Healthy Relationship News – June 2019

THE LATEST

NEWS YOU CAN USE

TOOLS YOU CAN USE

SECOND WEDNESDAY WEBINAR – June 12, 2019

What Do You Mean?

Unblurring the Lines between

Consent, Assault, & So Much More

FUNDING STREAMS

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THE LATEST

New grants released! We have your back with new toolkits!

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University of Washington

Teenage Girls and Dating Violence: Why We Should Be Paying Attention

It’s no secret that intimate partner violence is a leading killer of women in the United States: More than half of homicides of women are at the hands of a romantic partner, according to the Centers for Disease Control and Prevention. Now it appears that this type of violence is also affecting adolescent girls.

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CDC Logo

Teen Birth Rates Continue to Decline

The provisional birth rate for teenagers in 2018 was 17.4 births per 1,000 women aged 15-19, down 7% from 2017, and another record low for this age group. The rate has declined by 58%, or nearly 8% per year, since 2007, the most recent period of continued decline, and 72% since 1991, the most recent peak. The number of births to females aged 15-19 was 179,607 in 2018, down 8% from 2017 and down 60% from 2007.

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Martin Luther University

Bullying Among Adolescents Hurts Both the Victims and the Perpetrators

About a tenth of adolescents across the globe have been the victims of psychological or physical violence from their classmates. In a new study researchers show that victims and their perpetrators both suffer as a result of these attacks: They are more inclined to consume alcohol and tobacco, are more likely to complain of psychosomatic problems and their chances of having problems with their social environment increase, too.

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NEWS YOU CAN USE
Pew Research Center

The Changing Profile of Unmarried Parents

One-in-four parents living with a child in the United States today are unmarried. Driven by declines in marriage overall, as well as increases in births outside of marriage, this marks a dramatic change from a half-century ago, when fewer than one-in-ten parents living with their children were unmarried (7%). NJJow 35% of all unmarried parents are living with a partner.

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Government Accountability Office Seal

Challenges That States Face In Addressing Child Trauma

The Government Accountability Office (GAO) released a report on May 22 on the challenges that states face in their efforts to support children affected by trauma. The findings were based in part on interviewing state and local officials in six states (Colorado, Massachusetts, North Carolina, Ohio, Washington, and Wisconsin) along with questionnaires to 16 states.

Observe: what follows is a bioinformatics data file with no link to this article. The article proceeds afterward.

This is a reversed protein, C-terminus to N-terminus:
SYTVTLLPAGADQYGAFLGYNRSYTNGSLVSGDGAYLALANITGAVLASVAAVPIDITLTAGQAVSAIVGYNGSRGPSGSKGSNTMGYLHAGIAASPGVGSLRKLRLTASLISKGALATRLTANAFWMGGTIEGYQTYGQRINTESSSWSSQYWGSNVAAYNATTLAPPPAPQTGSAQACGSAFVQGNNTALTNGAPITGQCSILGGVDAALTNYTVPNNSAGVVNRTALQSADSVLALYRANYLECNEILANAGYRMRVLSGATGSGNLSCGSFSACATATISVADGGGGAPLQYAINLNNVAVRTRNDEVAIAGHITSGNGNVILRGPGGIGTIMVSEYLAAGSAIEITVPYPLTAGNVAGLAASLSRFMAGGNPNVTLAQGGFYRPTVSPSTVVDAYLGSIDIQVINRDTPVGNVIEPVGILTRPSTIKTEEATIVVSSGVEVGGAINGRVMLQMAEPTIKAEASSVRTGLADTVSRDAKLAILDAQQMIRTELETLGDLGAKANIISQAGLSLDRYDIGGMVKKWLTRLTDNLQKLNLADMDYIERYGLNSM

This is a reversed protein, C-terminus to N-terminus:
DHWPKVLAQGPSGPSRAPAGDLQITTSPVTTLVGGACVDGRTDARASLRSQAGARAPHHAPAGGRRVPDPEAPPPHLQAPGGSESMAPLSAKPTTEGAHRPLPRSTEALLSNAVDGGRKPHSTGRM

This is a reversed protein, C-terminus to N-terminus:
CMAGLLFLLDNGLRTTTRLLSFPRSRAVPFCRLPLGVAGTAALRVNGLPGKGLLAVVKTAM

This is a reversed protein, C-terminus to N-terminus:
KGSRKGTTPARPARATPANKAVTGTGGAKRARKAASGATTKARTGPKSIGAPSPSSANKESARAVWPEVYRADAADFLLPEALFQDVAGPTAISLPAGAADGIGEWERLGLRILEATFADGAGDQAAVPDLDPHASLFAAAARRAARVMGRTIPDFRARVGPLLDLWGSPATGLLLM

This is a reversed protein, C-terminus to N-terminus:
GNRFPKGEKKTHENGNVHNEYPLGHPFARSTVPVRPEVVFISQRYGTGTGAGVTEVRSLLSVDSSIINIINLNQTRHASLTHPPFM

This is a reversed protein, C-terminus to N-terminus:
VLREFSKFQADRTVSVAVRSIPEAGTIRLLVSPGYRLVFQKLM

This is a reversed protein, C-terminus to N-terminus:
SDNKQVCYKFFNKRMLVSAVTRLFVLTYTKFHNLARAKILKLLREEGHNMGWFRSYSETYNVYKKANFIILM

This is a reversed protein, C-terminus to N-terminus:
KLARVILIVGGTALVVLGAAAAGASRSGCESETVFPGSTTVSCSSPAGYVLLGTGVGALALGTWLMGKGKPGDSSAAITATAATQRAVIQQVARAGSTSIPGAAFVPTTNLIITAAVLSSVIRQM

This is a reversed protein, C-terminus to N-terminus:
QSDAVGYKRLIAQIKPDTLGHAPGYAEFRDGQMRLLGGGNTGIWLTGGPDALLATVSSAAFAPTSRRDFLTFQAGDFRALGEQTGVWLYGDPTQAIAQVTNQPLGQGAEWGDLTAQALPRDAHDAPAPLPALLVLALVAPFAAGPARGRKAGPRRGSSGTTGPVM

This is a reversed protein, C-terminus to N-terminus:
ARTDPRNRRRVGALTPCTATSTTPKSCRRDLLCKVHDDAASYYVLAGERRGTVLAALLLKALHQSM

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Brigham Young University

Improving Couples’ Relationship Leads to Improved Co-parenting

The ultimate benefit of relationship education may be improving the well being of children. A recent study shows how a home-visiting program for rural African American couples not only improves their relationship, but that an improved relationship leads to better co-parenting.

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TOOLS YOU CAN USE
The Gottman Institute

The Science of Love Video

Over four decades ago, John Gottman set out to understand love through the lens of science. He measured the behavior, perception, and physiology of couples over time in his research lab (dubbed the “Love Lab”) at the University of Washington. Using the data collected, he was able to create equations for love and discern the mathematical dynamics of a relationship. Surprisingly, even to him, he was able to predict with over 90% accuracy whether couples would stay together or break up. In his TEDx Talk, The Science of Love, Gottman explains how his scientific research has created a new understanding of love relationships.

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Hidden Brain

Listen to ‘What’s Not On The Test’ from Hidden Brain Podcast

Smarts matter. But other factors may play an even bigger role in whether someone succeeds. This week, we speak with Nobel Prize-winning economist James Heckman about the social and emotional skills that predict how you’ll fare in life. We’ll also look at programs that build these skills in the neediest of children – and new research that suggests the benefits of investing in kids and families can last for generations.

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Cyberbullying Research Center

Sexting: Advice for Teens

Sharing pictures with romantic partners is a natural part of any relationship. It’s important, however, that you are doing so safely, responsibly, and appropriately. Exchanging explicit (nude) images is not only uncool, it’s illegal. It can get you in trouble with your parents, your school, and even the police. Think twice before taking an explicit picture of yourself, or sending one of yourself—or someone else—to another person. You never know where it could end up or what kind of trouble you could find yourself in. Follow these basic principles to keep your privates private.